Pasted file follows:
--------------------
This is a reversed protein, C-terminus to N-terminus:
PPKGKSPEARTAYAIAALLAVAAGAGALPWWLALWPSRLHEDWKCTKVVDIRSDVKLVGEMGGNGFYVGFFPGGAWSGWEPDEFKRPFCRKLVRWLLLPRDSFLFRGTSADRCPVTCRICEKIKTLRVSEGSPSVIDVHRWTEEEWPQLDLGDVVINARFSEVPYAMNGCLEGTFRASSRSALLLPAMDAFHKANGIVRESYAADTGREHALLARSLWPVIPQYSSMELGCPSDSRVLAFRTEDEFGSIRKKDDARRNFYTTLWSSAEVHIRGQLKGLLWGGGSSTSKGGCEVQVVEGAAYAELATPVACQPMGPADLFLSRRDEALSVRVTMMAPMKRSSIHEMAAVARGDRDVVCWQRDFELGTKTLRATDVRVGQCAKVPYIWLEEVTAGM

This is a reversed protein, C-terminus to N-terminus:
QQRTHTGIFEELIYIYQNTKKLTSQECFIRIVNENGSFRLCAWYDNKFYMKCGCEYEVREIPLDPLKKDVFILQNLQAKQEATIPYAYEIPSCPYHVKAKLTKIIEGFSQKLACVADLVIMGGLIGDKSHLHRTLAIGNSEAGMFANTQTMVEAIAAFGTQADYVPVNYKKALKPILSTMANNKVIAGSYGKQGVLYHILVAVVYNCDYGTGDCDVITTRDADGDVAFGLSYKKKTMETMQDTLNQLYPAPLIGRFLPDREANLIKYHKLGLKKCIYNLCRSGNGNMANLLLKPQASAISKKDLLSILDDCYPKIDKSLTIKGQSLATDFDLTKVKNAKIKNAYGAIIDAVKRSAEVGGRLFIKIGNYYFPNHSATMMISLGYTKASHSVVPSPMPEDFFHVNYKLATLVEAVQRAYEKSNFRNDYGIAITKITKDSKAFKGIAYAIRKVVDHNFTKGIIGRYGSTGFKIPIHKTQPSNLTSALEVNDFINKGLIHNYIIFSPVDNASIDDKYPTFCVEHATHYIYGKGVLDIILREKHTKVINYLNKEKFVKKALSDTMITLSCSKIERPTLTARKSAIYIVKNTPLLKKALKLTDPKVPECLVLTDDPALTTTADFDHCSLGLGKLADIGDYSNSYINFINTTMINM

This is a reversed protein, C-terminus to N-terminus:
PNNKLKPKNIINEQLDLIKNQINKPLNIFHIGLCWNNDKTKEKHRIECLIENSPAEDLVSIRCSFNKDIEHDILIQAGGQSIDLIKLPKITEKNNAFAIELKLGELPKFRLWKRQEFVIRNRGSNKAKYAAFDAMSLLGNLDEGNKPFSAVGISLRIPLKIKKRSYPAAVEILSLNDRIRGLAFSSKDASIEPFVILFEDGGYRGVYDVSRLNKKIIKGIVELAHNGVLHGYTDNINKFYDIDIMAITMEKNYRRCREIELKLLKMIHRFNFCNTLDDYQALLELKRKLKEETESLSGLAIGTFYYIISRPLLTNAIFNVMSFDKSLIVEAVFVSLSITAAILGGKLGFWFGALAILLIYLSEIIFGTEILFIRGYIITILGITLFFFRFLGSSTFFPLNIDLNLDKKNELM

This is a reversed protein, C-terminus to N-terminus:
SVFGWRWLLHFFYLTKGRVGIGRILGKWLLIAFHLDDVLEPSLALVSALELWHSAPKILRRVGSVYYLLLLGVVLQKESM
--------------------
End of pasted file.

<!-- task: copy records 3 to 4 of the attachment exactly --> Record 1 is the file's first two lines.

This is a reversed protein, C-terminus to N-terminus:
PNNKLKPKNIINEQLDLIKNQINKPLNIFHIGLCWNNDKTKEKHRIECLIENSPAEDLVSIRCSFNKDIEHDILIQAGGQSIDLIKLPKITEKNNAFAIELKLGELPKFRLWKRQEFVIRNRGSNKAKYAAFDAMSLLGNLDEGNKPFSAVGISLRIPLKIKKRSYPAAVEILSLNDRIRGLAFSSKDASIEPFVILFEDGGYRGVYDVSRLNKKIIKGIVELAHNGVLHGYTDNINKFYDIDIMAITMEKNYRRCREIELKLLKMIHRFNFCNTLDDYQALLELKRKLKEETESLSGLAIGTFYYIISRPLLTNAIFNVMSFDKSLIVEAVFVSLSITAAILGGKLGFWFGALAILLIYLSEIIFGTEILFIRGYIITILGITLFFFRFLGSSTFFPLNIDLNLDKKNELM

This is a reversed protein, C-terminus to N-terminus:
SVFGWRWLLHFFYLTKGRVGIGRILGKWLLIAFHLDDVLEPSLALVSALELWHSAPKILRRVGSVYYLLLLGVVLQKESM